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The Career Planning Process Presented By: Office of Career Services Moody Hall 134; Ph. (512)448-8530

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Presentation on theme: "The Career Planning Process Presented By: Office of Career Services Moody Hall 134; Ph. (512)448-8530"— Presentation transcript:

1 The Career Planning Process Presented By: Office of Career Services Moody Hall 134; Ph. (512)448-8530

2 The Planning Starts Today

3 Purpose of This Presentation Introduce parents to Career Services at SEU Explain the career planning process Encourage you to send your sons and daughters to Career Services in their freshman year (Note: This presentation is not delivered to freshmen, only to parents.)

4 Introducing SEU Career Services

5 Career Services Staff Barbara Henderson, Director Liz Narduzzo, Office Manager John Lucas, Keri Swanson, Emily Salazar Undergraduate Career Counselors Laurie Doran, Graduate Career Counselor Andrew Harper, Employer Relations Manager; Sally Perez-Ramos, Internship Coordinator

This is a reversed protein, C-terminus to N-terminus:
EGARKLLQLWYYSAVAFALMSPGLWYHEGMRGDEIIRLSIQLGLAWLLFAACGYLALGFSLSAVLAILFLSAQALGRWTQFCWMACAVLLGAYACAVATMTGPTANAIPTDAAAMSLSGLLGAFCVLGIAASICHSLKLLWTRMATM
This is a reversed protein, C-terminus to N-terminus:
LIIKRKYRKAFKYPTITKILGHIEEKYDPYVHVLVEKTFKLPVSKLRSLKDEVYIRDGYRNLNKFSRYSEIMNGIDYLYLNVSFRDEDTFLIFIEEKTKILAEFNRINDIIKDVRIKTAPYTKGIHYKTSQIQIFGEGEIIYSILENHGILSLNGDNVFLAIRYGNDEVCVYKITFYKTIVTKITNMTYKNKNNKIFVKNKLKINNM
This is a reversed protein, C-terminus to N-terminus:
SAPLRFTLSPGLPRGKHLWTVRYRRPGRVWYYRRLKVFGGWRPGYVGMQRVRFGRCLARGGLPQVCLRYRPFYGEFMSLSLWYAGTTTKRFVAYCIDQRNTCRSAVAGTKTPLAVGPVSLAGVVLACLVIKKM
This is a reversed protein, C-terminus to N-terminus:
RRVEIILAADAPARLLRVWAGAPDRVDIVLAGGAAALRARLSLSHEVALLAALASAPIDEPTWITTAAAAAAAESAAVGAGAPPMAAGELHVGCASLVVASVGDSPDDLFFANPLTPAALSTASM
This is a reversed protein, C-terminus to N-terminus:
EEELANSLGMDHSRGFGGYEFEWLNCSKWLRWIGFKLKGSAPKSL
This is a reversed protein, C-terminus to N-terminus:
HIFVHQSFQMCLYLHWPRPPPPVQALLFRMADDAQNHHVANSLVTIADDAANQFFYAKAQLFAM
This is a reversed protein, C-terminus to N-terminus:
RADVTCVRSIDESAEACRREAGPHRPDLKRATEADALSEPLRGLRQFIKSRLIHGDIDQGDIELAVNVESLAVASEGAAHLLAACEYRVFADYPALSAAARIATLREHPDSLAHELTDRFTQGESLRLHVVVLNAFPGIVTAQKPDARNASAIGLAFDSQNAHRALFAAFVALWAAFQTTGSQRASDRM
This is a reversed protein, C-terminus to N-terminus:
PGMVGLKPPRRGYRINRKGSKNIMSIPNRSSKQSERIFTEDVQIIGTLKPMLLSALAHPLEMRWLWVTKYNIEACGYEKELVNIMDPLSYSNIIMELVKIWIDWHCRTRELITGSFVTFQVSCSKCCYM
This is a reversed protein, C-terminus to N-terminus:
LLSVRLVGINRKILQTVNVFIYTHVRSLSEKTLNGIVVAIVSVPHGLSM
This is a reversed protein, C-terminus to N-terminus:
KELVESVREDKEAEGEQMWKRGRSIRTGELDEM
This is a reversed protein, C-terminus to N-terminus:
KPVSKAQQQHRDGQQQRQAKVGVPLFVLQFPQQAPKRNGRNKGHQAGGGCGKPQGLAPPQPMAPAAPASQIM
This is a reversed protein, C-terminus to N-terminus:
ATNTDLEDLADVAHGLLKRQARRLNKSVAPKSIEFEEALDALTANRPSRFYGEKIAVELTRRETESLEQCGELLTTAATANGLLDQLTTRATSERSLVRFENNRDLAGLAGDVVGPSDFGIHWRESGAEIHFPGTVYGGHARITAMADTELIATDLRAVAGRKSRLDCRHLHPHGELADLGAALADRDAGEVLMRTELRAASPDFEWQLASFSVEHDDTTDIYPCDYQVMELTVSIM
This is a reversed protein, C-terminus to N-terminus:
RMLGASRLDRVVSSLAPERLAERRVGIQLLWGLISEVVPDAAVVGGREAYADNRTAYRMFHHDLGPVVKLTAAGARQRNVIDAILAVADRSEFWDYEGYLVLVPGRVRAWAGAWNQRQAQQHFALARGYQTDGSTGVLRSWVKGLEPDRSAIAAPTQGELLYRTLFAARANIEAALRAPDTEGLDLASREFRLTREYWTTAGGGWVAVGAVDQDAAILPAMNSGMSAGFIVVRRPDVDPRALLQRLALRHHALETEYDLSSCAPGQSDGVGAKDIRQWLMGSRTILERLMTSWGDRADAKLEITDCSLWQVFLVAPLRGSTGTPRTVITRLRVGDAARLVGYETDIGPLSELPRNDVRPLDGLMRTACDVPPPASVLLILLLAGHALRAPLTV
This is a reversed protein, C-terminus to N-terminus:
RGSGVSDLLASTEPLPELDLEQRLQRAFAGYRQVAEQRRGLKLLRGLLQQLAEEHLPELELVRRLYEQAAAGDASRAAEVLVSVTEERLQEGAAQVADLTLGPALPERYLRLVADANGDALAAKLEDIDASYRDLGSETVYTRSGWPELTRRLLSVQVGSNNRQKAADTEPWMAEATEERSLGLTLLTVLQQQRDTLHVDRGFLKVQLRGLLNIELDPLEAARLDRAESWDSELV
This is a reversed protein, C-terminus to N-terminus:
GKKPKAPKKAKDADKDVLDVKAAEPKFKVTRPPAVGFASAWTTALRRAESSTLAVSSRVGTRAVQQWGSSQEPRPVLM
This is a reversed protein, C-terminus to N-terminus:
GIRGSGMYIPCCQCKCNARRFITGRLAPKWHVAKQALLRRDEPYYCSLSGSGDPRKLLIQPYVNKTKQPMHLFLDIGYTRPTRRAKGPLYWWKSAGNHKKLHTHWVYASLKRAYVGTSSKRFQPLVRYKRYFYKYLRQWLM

6 Services and Resources Individual career counseling Career assessments and long term planning Decision-making: majors and careers Job search, resume, interviewing guidance Job and internship database: Graduate/professional school guidance GRE, LSAT, MCAT, GMAT prep classes Website:

7 More Services CPAM 1110 class (career planning for credit) – Section 01: Independent Study – Section 02: Graduate School/GRE preparation Workshops, employer panels, class presentations Annual Events: – Job & Internship Fair; Internship fair – Graduate and Professional Fair – Networking and business etiquette events

8 How We Reach Out to Students Hilltop Careers and e-mails SEU weekly student E-news & faculty newsletter Social media: Facebook, Twitter, LinkedIn, Pinterest Campus flyers, posters, and information stations Class presentations Collaboration with Academic Planning/Support, FYSM classes, collaboration with all support services

9 The Career Planning Process

10 It’s Ongoing THE KEY= PLANNING AHEAD Decisions/self- assessment Exploring/gather ing information Gaining Experience Job search & Continuing education

11 It’s Long-term Some statistics (Kate Brooks of UT and Dr. Fritz Grupe, – 80% of college students don’t know what they want to major in, even when they say they do (SEU: 200+ AEP) – 80% of college students change majors at least once – Undergraduates try 4-5 majors by taking a course – On average, college students change majors 3 times – 44% of students change majors between their 2 nd semester freshman year and graduation day – 80% of college graduates will not be working in their major field of study 10 years after they graduate – College graduates change careers 4-5 times in their lifetime